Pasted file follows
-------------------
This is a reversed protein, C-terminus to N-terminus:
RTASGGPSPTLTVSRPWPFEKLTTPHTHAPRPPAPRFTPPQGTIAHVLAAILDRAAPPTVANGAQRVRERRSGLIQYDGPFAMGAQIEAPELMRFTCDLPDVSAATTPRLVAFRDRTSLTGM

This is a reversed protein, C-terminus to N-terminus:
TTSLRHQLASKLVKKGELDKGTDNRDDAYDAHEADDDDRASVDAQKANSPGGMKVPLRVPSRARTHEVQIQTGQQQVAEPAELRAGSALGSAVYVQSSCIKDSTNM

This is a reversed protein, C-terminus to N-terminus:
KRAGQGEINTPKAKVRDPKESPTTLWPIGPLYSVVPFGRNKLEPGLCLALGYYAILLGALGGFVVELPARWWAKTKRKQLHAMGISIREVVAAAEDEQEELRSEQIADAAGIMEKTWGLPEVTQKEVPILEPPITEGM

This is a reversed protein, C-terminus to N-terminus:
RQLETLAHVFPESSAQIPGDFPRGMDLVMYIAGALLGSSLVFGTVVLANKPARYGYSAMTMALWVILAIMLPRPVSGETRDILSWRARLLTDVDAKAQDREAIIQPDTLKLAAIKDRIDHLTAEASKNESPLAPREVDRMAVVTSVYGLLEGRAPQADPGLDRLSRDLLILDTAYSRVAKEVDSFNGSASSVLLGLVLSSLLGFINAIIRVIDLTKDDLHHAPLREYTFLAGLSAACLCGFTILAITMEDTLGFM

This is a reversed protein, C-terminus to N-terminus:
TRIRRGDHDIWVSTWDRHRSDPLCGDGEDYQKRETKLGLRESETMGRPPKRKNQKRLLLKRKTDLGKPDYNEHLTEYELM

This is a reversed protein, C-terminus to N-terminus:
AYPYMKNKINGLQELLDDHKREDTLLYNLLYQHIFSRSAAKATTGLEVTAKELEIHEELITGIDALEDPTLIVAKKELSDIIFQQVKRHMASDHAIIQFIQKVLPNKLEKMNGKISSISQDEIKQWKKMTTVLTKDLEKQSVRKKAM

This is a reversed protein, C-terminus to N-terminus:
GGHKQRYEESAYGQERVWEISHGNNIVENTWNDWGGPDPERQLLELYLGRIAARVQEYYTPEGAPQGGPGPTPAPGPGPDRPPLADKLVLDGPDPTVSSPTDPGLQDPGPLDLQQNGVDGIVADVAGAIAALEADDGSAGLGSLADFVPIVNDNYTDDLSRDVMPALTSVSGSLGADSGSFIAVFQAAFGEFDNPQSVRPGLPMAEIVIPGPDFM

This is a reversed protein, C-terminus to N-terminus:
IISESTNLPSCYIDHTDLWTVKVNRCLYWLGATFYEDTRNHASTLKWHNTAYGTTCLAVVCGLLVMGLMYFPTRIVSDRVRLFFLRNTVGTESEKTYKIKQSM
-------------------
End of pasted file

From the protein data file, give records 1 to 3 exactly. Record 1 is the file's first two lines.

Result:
This is a reversed protein, C-terminus to N-terminus:
RTASGGPSPTLTVSRPWPFEKLTTPHTHAPRPPAPRFTPPQGTIAHVLAAILDRAAPPTVANGAQRVRERRSGLIQYDGPFAMGAQIEAPELMRFTCDLPDVSAATTPRLVAFRDRTSLTGM

This is a reversed protein, C-terminus to N-terminus:
TTSLRHQLASKLVKKGELDKGTDNRDDAYDAHEADDDDRASVDAQKANSPGGMKVPLRVPSRARTHEVQIQTGQQQVAEPAELRAGSALGSAVYVQSSCIKDSTNM

This is a reversed protein, C-terminus to N-terminus:
KRAGQGEINTPKAKVRDPKESPTTLWPIGPLYSVVPFGRNKLEPGLCLALGYYAILLGALGGFVVELPARWWAKTKRKQLHAMGISIREVVAAAEDEQEELRSEQIADAAGIMEKTWGLPEVTQKEVPILEPPITEGM